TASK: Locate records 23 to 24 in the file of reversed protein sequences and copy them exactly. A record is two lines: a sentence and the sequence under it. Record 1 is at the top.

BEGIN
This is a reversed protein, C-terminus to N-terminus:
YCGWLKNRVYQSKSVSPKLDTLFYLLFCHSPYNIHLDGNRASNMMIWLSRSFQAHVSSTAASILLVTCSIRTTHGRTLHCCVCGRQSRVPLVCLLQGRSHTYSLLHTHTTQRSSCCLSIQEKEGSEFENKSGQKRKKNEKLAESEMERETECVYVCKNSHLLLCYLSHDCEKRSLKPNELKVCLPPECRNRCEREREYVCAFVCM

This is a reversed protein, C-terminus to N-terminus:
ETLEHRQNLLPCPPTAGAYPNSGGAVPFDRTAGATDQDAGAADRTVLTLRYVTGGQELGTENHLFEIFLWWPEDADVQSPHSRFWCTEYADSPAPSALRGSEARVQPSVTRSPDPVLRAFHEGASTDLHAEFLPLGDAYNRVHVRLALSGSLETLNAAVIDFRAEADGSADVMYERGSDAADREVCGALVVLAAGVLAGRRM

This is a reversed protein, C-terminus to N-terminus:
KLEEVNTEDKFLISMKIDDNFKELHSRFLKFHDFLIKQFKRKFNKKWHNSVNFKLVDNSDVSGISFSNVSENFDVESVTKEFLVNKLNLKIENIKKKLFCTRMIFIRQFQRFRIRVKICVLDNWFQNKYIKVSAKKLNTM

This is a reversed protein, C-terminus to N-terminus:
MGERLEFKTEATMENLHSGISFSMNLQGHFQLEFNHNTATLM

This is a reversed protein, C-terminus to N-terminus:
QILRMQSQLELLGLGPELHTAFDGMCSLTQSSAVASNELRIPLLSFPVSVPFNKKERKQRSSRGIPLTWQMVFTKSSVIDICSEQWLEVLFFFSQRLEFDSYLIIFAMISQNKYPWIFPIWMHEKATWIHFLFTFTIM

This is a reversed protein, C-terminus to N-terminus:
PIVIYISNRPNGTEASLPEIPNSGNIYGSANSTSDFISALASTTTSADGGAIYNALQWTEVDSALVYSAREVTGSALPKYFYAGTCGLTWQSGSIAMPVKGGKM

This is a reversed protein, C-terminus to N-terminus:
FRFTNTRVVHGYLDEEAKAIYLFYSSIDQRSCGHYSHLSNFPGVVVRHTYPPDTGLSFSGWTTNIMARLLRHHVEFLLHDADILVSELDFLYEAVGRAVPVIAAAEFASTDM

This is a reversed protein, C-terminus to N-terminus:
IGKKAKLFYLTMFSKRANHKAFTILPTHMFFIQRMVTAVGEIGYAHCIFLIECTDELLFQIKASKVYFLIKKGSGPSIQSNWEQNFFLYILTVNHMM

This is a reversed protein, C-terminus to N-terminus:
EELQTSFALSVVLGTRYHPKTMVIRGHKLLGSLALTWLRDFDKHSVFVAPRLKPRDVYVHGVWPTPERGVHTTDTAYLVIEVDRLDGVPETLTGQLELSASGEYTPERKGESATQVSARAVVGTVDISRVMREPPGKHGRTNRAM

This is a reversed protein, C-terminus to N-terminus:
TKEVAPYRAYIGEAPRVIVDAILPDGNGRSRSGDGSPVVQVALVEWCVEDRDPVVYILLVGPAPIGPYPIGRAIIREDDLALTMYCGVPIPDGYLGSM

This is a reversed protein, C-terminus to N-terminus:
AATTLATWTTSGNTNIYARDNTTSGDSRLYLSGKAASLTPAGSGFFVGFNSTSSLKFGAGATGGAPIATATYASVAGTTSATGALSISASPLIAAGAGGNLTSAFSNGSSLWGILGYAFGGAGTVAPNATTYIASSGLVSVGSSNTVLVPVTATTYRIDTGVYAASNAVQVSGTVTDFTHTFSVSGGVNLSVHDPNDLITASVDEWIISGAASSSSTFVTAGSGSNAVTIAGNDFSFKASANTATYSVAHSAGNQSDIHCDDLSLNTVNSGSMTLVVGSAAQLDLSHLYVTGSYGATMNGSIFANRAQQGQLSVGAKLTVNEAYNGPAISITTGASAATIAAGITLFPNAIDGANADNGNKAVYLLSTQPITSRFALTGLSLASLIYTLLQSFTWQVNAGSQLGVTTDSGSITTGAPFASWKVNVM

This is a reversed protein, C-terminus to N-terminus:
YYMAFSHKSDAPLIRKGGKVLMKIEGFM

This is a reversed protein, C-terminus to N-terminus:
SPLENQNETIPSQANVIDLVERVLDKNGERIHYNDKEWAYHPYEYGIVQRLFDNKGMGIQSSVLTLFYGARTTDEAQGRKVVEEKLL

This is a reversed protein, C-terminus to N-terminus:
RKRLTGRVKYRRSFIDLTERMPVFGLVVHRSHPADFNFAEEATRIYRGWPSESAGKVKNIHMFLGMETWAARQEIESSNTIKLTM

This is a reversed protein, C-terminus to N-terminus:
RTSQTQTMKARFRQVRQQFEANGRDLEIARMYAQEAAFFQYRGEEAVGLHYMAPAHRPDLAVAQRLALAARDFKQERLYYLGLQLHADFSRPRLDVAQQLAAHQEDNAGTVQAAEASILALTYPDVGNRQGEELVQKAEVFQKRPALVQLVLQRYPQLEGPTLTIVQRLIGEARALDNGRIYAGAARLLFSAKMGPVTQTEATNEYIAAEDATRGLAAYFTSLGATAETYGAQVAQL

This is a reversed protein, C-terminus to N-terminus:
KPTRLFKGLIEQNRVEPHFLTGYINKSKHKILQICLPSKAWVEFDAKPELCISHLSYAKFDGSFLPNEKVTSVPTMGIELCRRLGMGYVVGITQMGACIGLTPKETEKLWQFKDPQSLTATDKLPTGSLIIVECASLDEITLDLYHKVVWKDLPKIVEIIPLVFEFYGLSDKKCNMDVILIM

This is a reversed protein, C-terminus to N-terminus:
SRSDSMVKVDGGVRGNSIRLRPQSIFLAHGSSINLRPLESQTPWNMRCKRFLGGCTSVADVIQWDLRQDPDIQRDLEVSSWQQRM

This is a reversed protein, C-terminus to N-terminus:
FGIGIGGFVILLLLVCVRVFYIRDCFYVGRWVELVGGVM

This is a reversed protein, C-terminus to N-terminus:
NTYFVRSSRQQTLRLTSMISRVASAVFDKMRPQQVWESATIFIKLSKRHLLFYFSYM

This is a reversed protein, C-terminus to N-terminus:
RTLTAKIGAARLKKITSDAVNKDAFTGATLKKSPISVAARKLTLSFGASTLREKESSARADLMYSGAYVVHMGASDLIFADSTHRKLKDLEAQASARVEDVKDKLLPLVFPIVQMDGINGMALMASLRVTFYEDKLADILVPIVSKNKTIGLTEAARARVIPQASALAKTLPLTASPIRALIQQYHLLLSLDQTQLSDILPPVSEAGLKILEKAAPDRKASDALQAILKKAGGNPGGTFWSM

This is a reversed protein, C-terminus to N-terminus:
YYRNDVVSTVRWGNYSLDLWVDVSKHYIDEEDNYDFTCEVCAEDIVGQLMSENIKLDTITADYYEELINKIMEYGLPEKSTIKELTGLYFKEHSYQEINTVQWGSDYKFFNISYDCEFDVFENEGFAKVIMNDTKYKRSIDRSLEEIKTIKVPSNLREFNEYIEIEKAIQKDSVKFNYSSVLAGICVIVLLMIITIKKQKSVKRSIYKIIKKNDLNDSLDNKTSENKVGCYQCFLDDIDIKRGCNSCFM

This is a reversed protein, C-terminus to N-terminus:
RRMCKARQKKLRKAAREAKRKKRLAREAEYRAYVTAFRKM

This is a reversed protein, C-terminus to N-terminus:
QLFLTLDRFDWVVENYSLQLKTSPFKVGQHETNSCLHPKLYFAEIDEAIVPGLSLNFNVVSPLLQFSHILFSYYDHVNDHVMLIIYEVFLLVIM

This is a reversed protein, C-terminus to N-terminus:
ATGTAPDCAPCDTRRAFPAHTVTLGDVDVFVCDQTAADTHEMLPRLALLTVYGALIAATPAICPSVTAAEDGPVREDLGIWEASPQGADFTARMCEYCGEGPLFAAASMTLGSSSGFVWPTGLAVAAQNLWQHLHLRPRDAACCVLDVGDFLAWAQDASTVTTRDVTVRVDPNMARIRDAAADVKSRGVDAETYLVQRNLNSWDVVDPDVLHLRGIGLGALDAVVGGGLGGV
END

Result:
This is a reversed protein, C-terminus to N-terminus:
QLFLTLDRFDWVVENYSLQLKTSPFKVGQHETNSCLHPKLYFAEIDEAIVPGLSLNFNVVSPLLQFSHILFSYYDHVNDHVMLIIYEVFLLVIM

This is a reversed protein, C-terminus to N-terminus:
ATGTAPDCAPCDTRRAFPAHTVTLGDVDVFVCDQTAADTHEMLPRLALLTVYGALIAATPAICPSVTAAEDGPVREDLGIWEASPQGADFTARMCEYCGEGPLFAAASMTLGSSSGFVWPTGLAVAAQNLWQHLHLRPRDAACCVLDVGDFLAWAQDASTVTTRDVTVRVDPNMARIRDAAADVKSRGVDAETYLVQRNLNSWDVVDPDVLHLRGIGLGALDAVVGGGLGGV